These were the times, and these are the stories of those times ...
While the first Crosby, Stills and Nash album was a sensational hit, there were many who were hoping that both the vocals and guitar work of Neil Young would bring a darker mystery to this outing, rather than the sublime sweetness from the CS&N album. And while Neil did a masterful job, he wasn’t able to overshadow his numerous band mates, to convince them into changing the style and tenor that they and the record industry were not willing to step away from, hence we would not get super group songs in the style of “Down By The River” or “When You Dance.” The track “Country Girl” gave me great hope that the production might swing into high gear with Young at the helm, creating a complexity that only he can bring to the table, yet even that paled in comparison to his solo projects.
Of course, just seeing the physical albums was enough to entice one to purchase it, though in retrospect, the cynics [actually Rolling Stone Magazine was quite displeased with the venture] would have you realize that the album jacket wasn't really leather, it was just heavy paper crushed by a millstone to give the appearance of leather, and the grainy image of cowboys under the low spreading branches of a tree, turned less into gunslingers on the run, and more into that of the ‘men folk’ at a family reunion … and that with this packaging, CSN&Y seemed to be trying to convince listeners that their roots sprang from the good earth of American music. That being said the glittering harmonies [which sometimes got just a bit too sweet for my ears], musical precision, and impeccable laid back relaxed atmosphere created here can not be denied, even if it lacks a sonically stronger structure and presentation.
So, if CS&N was a super group, then CSN&Y was a super dooper group, where in the style of the times they managed to create a pretty fine collection of lasting value. Along with their lesser known members, David Crosby, who dropped out [actually he was kicked out of the nest] of The Byrds, along with Graham Nash who was dismissed from The Hollies, and Stephen Stills and Neil Young who had nowhere to go once Buffalo Springfield went down in flames, manage to not only find each other, but find the essences of each other within themselves and create an album that truly came from the heart. On that note, one must acknowledge the inconsistency of many of the songs, and also a bit of incoherency, but hey, that’s what happens when four such talented musicians are put in one place at the same time, with a single concept to be explored … and that concept was an extension of the CS&N album. Within that structure each of the four members contributed an original composition to each side of the album, and as I noted, this did belay a diversity and inconsistency. For all Déjà vu was or wasn’t, it did manage to work out well, with the songs from individuals, rather then penned as a group, stood in juxtaposition to each other in a dynamic manner, creating an sense anticipation as the album unfolded, turning these numbers into true American classics.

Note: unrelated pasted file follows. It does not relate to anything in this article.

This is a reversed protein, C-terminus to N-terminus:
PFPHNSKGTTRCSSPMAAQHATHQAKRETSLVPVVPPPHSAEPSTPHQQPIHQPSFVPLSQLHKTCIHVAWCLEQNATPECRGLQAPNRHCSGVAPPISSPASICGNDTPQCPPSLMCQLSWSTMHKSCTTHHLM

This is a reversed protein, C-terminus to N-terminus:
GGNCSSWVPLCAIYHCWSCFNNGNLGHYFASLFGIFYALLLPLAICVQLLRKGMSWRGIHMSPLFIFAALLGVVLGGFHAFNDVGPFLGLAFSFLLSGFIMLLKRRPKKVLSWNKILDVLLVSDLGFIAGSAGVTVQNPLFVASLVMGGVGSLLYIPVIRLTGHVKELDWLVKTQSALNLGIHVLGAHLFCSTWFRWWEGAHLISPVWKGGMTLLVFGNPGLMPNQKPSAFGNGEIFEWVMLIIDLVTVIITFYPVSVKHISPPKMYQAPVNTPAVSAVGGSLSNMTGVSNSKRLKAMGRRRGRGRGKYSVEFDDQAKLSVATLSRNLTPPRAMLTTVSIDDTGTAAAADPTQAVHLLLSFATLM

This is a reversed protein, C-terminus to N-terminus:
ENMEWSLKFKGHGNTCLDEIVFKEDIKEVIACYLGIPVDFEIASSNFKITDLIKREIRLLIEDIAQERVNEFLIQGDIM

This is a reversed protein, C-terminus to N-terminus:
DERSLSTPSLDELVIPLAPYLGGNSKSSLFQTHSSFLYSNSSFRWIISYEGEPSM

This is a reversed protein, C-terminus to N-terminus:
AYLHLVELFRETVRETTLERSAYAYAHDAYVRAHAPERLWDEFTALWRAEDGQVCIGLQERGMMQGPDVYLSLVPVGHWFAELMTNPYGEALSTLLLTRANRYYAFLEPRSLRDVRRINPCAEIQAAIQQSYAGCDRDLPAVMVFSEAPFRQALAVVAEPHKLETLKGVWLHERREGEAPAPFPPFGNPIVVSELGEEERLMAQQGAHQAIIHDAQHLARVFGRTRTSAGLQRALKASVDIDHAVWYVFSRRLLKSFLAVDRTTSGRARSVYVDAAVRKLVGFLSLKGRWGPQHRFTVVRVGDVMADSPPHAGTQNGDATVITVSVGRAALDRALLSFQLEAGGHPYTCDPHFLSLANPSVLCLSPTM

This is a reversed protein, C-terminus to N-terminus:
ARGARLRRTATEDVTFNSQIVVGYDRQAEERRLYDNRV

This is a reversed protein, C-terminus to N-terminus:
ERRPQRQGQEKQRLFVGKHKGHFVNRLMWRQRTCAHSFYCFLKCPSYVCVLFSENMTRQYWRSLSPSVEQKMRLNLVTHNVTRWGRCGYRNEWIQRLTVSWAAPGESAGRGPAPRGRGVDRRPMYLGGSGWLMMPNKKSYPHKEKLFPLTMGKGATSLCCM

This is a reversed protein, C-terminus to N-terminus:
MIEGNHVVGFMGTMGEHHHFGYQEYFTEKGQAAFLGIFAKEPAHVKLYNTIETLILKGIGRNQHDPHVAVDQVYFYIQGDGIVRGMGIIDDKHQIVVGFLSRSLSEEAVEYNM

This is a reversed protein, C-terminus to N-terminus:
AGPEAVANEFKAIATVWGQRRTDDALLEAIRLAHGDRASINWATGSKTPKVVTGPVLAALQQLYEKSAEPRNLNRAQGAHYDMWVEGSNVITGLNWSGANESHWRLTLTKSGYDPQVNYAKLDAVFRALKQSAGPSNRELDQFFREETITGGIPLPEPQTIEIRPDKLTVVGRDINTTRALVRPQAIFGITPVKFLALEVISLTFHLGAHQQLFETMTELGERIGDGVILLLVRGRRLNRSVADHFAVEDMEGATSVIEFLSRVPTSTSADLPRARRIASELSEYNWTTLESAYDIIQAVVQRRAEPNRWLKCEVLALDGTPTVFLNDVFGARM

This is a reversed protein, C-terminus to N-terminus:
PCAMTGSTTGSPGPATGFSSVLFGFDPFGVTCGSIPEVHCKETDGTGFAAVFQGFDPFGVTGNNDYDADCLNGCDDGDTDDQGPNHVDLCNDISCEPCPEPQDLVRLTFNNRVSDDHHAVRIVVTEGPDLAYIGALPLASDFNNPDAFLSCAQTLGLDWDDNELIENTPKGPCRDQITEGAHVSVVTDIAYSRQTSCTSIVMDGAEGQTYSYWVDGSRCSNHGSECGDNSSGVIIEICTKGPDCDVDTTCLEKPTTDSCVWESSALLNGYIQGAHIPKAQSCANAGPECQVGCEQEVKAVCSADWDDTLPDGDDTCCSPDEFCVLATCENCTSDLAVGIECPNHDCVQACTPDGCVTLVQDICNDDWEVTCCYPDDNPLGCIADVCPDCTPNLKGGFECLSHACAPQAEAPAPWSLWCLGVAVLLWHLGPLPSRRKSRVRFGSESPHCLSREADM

Within a year of recoding Déjà vu, all four members laid down solo projects that were nicely done, with Young’s material nearly becoming the anthem and soundtrack for the generation.
The Fun Facts: The sepia album cover was photographed in sunny California, about twenty miles northeast of San Francisco, in the city of Novato, the backyard of Crosby’s rental house. Stephen Stills opted for a Confederate Army uniform, Crosby donned a Buffalo Bill look, complete with the fringed Easy Rider suede jacket, Dallas Taylor was the gunslinger, Graham Nash came off as a sort of farmer in suspenders, Greg Reeves came across as some sort of half breed, while Neil Young looked pretty much like Neil Young.
The photograph was actually taken using a wooden box camera with a negative glass plate, meaning that they had to remain still for as long as they could [over two minutes], and that dog, it just sort of wandered into the shot and become immortalized.
The collage of shots on the inner gatefold were assembled by art director Gary Burden, and were taken by the photographer Henry Diltz while the band practiced at Stephen Still's house in the Hollywood Hills, a house Stills had rented it from Peter Tork of the Monkees whom he had met while both were folksingers in Greenwich Village in the early 60's.
The first editions of the album were actually stamped with gold lettering.
- Jenell Kesler
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